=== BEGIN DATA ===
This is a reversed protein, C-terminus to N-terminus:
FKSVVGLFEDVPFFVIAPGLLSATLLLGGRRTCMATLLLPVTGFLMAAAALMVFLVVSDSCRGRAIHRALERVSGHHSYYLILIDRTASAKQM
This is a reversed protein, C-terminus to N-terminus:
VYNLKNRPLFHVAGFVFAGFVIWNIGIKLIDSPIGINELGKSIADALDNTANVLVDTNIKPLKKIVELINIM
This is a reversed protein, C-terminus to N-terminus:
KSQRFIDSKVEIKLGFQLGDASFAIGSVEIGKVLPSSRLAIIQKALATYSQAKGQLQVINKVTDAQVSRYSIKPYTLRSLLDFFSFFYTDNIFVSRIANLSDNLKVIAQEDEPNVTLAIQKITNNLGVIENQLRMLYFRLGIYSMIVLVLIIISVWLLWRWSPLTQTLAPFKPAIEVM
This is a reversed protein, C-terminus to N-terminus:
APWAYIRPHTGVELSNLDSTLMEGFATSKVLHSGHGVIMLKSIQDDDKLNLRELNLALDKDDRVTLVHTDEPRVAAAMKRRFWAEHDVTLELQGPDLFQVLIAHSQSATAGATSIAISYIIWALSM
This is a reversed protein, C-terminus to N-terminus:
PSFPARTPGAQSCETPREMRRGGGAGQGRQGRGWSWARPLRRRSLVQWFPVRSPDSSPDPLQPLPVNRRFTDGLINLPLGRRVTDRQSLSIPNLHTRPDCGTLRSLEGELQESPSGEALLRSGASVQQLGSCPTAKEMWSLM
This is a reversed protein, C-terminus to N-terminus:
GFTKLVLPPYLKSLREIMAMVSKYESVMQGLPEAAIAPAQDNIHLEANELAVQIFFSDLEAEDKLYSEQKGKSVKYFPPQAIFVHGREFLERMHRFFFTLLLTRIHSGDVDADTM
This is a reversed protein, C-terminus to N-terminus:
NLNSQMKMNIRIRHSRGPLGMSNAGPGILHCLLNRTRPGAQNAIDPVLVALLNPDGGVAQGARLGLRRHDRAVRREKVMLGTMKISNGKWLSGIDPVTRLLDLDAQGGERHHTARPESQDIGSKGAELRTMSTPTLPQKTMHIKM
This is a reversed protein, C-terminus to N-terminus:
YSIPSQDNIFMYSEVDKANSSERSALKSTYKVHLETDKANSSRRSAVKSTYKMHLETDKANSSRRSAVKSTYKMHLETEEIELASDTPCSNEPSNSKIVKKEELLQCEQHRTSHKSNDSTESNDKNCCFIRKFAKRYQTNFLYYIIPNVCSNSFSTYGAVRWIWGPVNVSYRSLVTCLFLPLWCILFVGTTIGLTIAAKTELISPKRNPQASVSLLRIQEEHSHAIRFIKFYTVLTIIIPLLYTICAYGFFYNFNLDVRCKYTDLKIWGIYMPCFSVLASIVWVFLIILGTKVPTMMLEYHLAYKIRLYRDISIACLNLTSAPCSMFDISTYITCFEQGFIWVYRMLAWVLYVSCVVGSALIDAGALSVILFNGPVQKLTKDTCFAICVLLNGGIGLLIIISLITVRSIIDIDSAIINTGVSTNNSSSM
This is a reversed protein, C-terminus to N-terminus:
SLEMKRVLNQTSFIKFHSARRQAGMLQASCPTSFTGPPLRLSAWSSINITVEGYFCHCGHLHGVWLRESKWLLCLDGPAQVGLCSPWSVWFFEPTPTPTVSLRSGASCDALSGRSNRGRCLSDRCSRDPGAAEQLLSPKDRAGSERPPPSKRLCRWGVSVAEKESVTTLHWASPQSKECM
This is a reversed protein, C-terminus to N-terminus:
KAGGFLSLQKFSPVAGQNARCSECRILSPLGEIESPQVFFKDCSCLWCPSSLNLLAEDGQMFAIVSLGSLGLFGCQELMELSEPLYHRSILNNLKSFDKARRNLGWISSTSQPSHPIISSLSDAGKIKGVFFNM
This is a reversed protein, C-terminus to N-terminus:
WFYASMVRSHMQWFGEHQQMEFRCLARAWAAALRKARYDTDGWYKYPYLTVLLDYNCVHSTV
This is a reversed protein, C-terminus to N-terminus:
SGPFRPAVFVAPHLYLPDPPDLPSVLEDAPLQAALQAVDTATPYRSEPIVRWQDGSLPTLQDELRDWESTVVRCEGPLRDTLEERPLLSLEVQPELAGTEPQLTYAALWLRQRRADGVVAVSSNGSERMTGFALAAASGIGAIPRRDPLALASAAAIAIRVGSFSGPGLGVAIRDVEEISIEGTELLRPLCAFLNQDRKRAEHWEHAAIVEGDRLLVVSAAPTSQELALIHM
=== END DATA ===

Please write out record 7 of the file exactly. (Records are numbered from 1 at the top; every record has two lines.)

This is a reversed protein, C-terminus to N-terminus:
NLNSQMKMNIRIRHSRGPLGMSNAGPGILHCLLNRTRPGAQNAIDPVLVALLNPDGGVAQGARLGLRRHDRAVRREKVMLGTMKISNGKWLSGIDPVTRLLDLDAQGGERHHTARPESQDIGSKGAELRTMSTPTLPQKTMHIKM